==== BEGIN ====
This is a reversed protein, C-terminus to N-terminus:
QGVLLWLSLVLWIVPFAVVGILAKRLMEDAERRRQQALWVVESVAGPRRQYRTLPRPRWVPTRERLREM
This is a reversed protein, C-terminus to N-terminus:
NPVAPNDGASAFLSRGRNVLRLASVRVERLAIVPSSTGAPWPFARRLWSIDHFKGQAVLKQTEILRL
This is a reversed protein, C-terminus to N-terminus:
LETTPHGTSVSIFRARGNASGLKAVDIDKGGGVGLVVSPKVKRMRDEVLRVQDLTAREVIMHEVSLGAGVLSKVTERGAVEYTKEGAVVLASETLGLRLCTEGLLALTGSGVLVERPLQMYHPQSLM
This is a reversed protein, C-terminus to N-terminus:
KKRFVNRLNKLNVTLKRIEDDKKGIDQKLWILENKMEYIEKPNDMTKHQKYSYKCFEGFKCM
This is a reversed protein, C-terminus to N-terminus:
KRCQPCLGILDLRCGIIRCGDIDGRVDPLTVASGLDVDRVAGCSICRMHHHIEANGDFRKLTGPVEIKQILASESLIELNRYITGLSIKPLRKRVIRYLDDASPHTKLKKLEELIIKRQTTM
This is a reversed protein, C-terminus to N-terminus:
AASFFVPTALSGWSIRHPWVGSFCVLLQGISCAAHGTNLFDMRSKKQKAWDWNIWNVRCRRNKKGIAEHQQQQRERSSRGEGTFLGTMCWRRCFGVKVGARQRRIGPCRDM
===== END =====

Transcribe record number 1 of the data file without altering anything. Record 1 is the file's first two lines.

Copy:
This is a reversed protein, C-terminus to N-terminus:
QGVLLWLSLVLWIVPFAVVGILAKRLMEDAERRRQQALWVVESVAGPRRQYRTLPRPRWVPTRERLREM